Municipal Governments

Mobilizing the urban community and “smartness 2.0”

Cities all over the world face challenging tasks, especially in view of progressive urbanization due to population growth and migration. Uncontrolled growth combined with shrinkage in some regions, the changing needs of increasingly more heterogeneous populations (in particular as regards infrastructures), suburbanization and segregation, the increasing consumption of natural resources, the consequences of climate change, as well as additional man-made threats present urban administrators with highly complex challenges along with many other city-specific tasks.

In industrial nations, urbanization is already widespread. The chief tasks that need to be accomplished by municialities in these countries involve the maintenance and renewal of infrastructures as well as modernization of urban settings. As in all other cities, those tasks include satisfying new societal needs, making the cities more sustainable, protecting their natural resources, and enabling the implementation of digitalization. At the same time, municipal governments want to and should encourage the participation of their cities’ residents, mobilize the urbanites, and incorporate jointly developed goals in an integrated urban development plan. That will generate resilience, and the common capacity to act will allow the creation of livable cities.

The challenges facing municipal governments around the world are becoming increasingly more complex, while the budgets available to them are not growing proportionately. Municipal governments nevertheless need to maintain the functionality of their cities. That will necessitate the implementation of manifold structural changes. The structure, organization, and processes of municipal organizations should thus successively be adapted to meet new fundamental conditions. Present-day challenges require interdisciplinary thinking and actions as well as governing bodies that work efficiently and transparently and are able to reach decisions and act.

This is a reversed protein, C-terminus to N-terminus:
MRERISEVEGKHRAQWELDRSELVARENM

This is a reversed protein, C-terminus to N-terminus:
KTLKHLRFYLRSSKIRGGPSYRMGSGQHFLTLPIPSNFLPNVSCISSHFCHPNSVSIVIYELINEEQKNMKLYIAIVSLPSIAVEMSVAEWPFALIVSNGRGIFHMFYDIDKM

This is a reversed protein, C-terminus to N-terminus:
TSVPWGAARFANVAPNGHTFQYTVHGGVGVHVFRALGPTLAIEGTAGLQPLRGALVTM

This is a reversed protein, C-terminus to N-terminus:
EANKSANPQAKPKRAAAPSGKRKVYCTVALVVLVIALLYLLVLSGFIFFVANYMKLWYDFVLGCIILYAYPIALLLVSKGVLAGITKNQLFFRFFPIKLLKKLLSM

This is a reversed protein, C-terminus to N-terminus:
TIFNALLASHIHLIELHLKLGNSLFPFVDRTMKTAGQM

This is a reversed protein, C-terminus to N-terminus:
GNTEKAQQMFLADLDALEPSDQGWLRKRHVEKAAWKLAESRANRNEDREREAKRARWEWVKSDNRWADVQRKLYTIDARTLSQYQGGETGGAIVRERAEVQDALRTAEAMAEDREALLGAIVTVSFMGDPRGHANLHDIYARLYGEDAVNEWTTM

Allowing various urban stakeholders to develop a joint vision can have a positive effect on the implementation of those requirements. Some cities use the word smart city in drafting their own vision. However, no authoritative definition exists yet for this term that tends to be rather overused. In connection with her work, the author has outlined the idea of a smart city in more detail. The resultant concept of “Smart City 2.0” is presented in her publication “Smart City – Future City?” (Etezadzadeh, 2015). In this book, both the concept of sustainability and the product theory have been expanded to include requirement categories that take into account the state of globalization and the given environmental situation. The goal is to create livable and resilient cities.

In Smart City 2.0, the mobilized urban community will play an important role. The urbanites will start to create their own lifeworld as they begin to take an interest in their city, become engaged, and assume responsibility. The municipal government will primarily serve to ensure the sustainable (in both senses of the word) functionality of the community and should encourage and incentivize the various activities of the urban stakeholders. A mobilized and integrated urban community will be in a position to create a resilient city, thereby safeguarding its own future viability. We would be glad to help you create a livable city based on “smartness 2.0.”

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